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I got back to my car at about 4:00pm. Total distance on the trail: about 7.5 miles including wanderings, with just over 2000' of elevation gain. (I didn't visit Lake Ann; if I had, it would have added about 2 miles and only minimal elevation.) Leaving the trailhead, I drove west on Highway 20 and got an unavoidable view of Crater Mountain from the road:

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But in hindsight, I should have gone east first (just 5 miles!) to see the view from Washington Pass. Oops. Oh well, next time.


Anyway, the moral of this story is: GO THERE. Maple Pass is probably the easiest route to the high-ish country, and it's one of the only loops, but you'll see amazing scenery from just about any trail in the North Cascades, as long as you get up above the treeline. But pay attention to the weather forecast, and hope they get it right next time...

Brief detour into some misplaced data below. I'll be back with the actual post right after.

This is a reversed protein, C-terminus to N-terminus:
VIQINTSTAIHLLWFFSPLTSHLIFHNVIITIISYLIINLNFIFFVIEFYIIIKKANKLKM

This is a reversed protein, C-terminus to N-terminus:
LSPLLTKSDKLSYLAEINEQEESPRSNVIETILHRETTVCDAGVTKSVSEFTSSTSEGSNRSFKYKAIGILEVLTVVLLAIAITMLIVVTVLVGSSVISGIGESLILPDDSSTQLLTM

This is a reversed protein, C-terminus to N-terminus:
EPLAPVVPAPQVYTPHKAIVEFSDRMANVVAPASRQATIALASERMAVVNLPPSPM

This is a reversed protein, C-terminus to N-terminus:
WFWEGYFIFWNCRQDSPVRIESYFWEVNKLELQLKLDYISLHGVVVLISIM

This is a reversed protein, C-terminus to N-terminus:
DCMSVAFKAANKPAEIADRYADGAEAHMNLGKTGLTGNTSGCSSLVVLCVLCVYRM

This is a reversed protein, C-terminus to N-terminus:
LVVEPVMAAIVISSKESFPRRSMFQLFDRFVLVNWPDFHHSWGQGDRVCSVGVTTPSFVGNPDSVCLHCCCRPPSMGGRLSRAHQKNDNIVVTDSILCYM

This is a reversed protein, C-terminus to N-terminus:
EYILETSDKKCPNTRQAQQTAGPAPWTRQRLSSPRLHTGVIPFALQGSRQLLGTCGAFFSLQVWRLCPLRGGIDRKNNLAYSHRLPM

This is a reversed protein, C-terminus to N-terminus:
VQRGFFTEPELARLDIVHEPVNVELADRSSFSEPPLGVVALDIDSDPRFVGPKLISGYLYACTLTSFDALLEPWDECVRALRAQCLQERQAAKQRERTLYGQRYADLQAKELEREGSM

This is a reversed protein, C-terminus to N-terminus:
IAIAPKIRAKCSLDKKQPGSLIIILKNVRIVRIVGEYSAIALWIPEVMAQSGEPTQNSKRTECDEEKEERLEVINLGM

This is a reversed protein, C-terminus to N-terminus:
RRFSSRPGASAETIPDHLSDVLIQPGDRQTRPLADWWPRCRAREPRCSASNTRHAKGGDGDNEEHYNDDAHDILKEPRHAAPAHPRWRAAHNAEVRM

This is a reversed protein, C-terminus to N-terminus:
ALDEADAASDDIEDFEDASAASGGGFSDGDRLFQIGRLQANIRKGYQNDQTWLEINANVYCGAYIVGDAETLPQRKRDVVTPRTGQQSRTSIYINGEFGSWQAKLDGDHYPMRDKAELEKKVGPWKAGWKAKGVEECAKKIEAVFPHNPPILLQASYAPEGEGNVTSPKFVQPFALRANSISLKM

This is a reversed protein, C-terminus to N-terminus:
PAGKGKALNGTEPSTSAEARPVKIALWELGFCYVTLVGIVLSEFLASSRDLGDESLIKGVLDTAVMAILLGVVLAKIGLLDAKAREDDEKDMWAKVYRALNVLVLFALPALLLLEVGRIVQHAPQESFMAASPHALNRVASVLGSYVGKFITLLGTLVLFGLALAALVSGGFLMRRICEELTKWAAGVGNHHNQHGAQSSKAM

Last edited by adamschneider on August 22nd, 2014, 1:03 pm, edited 1 time in total.

hiker4fun
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Re: North Cascades: Maple Pass loop hike (8/19/14)

Post by hiker4fun » August 22nd, 2014, 6:59 am

Vow. Beautiful sceneries and wonderful pictures. The steepness of the way towards the lake is huge. So, did you go up on Mt.Baker too?

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adamschneider
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Re: North Cascades: Maple Pass loop hike (8/19/14)

Post by adamschneider » August 22nd, 2014, 7:20 am

hiker4fun wrote:So, did you go up on Mt.Baker too?